Hispano-Peruvian writer Fernando Iwasaki is the author of a microstory entitled “Remake” and another titled “Caperucita reloaded”. Agustín Fernández Mallo published in 2011 El hacedor (Borges), remake. Such operations that have many precedents in the history of literature, have spread in recent years, using post-conceptual twists, and have also led to a series of bestsellers built by the expansion of classical works. From the successful Pride and Prejudice and Zombies, the result of an intervention by Seth Grahame-Smith in the original piece by Jane Austen, to Android Karenina, Robin Hood and Friar Tuck: Zombie Killers or Romeo & Juliet & Vampires, among many other titles. Far from the commercial intention and closer to conceptual art, the Argentine writer Paul Katchadjian published in 2009 El Aleph engordado, an expansion of Borges’ original story (before he had carried out another remake, El Martín Fierro ordenado alfabéticamente, a exercise without rewriting, through the option of having an alphabetical order in Word, with a poetic brilliant result, following the school of combinatory poetry and without human intervention, such as that conducted by Eugenio Tisselli).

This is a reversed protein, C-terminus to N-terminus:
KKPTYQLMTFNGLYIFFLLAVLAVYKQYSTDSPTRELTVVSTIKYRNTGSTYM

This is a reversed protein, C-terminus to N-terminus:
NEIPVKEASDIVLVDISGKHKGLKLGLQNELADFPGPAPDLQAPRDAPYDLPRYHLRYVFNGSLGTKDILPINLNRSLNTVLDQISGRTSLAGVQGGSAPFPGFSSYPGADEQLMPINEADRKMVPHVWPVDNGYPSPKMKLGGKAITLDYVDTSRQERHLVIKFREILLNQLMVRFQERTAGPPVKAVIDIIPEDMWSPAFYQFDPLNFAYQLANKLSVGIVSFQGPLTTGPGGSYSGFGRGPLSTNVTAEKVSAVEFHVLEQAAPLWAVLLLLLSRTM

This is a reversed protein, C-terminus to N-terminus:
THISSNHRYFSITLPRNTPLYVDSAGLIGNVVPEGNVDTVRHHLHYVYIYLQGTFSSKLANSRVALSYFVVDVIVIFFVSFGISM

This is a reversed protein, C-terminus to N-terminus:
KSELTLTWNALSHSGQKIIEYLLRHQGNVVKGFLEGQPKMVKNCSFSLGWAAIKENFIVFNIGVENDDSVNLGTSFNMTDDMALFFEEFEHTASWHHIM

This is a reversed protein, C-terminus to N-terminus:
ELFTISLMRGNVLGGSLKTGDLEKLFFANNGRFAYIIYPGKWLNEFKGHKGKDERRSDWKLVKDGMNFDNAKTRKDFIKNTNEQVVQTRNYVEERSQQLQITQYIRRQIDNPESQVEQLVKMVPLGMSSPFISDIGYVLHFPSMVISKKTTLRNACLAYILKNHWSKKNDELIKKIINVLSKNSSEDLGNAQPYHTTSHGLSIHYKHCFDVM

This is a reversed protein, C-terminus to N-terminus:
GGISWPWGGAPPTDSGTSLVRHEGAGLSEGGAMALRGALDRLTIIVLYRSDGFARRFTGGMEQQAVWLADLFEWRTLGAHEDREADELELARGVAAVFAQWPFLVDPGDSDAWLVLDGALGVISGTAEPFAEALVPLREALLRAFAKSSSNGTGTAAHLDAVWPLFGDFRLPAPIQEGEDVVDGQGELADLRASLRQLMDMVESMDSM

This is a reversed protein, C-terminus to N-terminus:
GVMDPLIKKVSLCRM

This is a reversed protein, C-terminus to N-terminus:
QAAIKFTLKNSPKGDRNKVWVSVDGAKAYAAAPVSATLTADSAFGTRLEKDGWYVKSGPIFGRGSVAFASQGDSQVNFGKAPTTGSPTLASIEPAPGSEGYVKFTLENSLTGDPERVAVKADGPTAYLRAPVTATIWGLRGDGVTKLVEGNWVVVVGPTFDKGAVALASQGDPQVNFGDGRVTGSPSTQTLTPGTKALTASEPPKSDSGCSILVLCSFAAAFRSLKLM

Marina Zerbarini has reworked two stories by Joyce with Eveline, fragmentos de una respuesta. Many of these works are disseminated through personal blogs, websites and journals, or in limited editions, which are often handmade, or magazines interested in literary experimentation, such as Quimera or Bostezo. In the last issue of Bostezo one can find “Snuff sampler”, where Eloy Fernandez Porta becomes coach, translator and assemblier, and creates a scene from ten literary fragments (of works by Juan Francisco Ferré, RM Barry, Vicente Munoz Alvarez, Hubert Selby, Violeta C. Rangel, Miguel de Palol, Dennis Cooper, Bret Easton Ellis, Benjamin Weissman and the author himself).